Home > The Best Online Teaching Degrees in 2017

The Best Online Teaching Degrees in 2017

As kindergarten student enrollment grows across the U.S., the Bureau of Labor Statistics forecasts the need for pre-school and secondary school teachers to increase at an average of 6% through 2024. Middle school and high school teachers are also expected to see job growth increase by 6% over the better part of the next decade. While a career as a professional teacher in public and most private schools requires at least a bachelor’s degree, there are a variety of occupations suited to graduates of online teaching degrees at all level of education and experience.

A typical classroom teacher’s day at any grade level is divided between classroom and non-classroom duties. Classroom duties include instruction and various types of student interaction, combined with non-classroom activities such as lesson planning, student progress assessments, test and homework grading, professional development, and other administrative duties. Entry-level teachers can expect to earn an annual average salary of $54,550 for elementary school and $57,200 for high school. Though varied according to specialty and location, teachers in and out of the classroom are required to obtain certification in their state for most public and private school jobs; check individual certification requirements in your state here.

While each of the following schools is accredited, not all teaching programs are intended to culminate in professional licensure. Tuition information is reported directly from each school’s website.

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Can you Get a Teaching Degree Online?

Yes, you can earn your teaching degree online! Online teaching degrees bypass the inconvenience of attending on-campus classes. Those who work full-time, care for children, or live far away from a university can pursue an online education degree and complete coursework at their convenience.

However, some online programs do have on-site requirements. Student teaching and classroom observation are an important part of a teacher’s training, and a purely online education degree would not provide that experience. Before committing to a program, make sure you can complete all of the school’s academic requirements.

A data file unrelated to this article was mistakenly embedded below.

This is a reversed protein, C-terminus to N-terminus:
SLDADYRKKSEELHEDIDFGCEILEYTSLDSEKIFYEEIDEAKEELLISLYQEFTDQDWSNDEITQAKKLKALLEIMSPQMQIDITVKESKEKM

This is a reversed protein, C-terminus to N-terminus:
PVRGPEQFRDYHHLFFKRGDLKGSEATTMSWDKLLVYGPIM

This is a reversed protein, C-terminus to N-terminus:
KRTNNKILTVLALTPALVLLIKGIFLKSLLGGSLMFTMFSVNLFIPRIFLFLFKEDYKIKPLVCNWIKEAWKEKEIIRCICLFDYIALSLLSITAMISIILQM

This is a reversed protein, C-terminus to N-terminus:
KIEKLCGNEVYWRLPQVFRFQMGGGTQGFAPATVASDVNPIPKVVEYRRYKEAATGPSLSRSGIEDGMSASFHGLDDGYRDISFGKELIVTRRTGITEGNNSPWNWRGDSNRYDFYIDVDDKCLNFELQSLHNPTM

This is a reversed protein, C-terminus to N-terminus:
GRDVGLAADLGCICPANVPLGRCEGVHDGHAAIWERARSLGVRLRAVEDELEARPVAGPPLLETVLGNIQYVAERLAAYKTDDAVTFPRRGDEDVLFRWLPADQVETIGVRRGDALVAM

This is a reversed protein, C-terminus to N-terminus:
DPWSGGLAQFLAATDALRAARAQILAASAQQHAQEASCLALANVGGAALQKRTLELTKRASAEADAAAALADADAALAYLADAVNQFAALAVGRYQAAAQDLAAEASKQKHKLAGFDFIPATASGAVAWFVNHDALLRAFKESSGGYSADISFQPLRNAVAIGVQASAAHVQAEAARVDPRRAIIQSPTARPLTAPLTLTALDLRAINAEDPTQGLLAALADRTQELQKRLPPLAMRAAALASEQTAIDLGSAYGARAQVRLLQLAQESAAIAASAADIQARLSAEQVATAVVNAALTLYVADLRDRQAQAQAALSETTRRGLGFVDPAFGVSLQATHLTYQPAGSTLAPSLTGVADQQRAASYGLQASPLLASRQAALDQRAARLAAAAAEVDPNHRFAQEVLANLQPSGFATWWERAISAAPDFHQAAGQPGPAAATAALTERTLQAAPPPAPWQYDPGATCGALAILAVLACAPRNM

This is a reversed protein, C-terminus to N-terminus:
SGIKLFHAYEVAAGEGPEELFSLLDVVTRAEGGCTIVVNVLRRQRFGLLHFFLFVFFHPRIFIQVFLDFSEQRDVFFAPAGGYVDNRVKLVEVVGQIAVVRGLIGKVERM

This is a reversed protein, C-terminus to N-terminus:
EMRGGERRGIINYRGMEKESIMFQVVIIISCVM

Concentrations

When choosing a concentration for your teaching degree, consider subjects and types of students you would enjoy working with. Considering these options helps you choose a program that will benefit you and advance your career.

Early Childhood Education

Graduates work with young children, from infants to eight-year-olds. Students learn how young minds grow and methods to educate children at these early stages.

Careers this Concentration Prepares You For: Preschool or elementary school teacher, child care center worker or director.

Science Education

Graduates with this concentration teach the sciences to middle or high school students. Specializations include biology, chemistry, physics, and environmental science.

Careers this Concentration Prepares You For: Middle or high school science teacher, science writer or editor.

Special Education

Graduates with a special education degree work with children who have physiological, cognitive, and behavioral differences, using specially tailored teaching methods and environments.

Careers this Concentration Prepares You For: Special education teacher, reading specialist, advocate or consultant for families with children who have special needs.

English as a Second Language (ESL)

An ESL degree prepares graduates to teach people whose native language is not English. ESL teachers help students function effectively in English-speaking environments.

Careers this Concentration Prepares You For: ESL teacher grades K–12, teaching community ESL programs for children or adults, teaching English in other countries.

What Will I Learn in an Online Teaching Program?

Students pursuing online teaching degrees major and minor in subjects they want to teach, and they earn teaching certification through additional coursework. Curricula vary among programs, and students further customize their degrees with concentrations and specializations. Below are foundational courses commonly required in online teaching programs.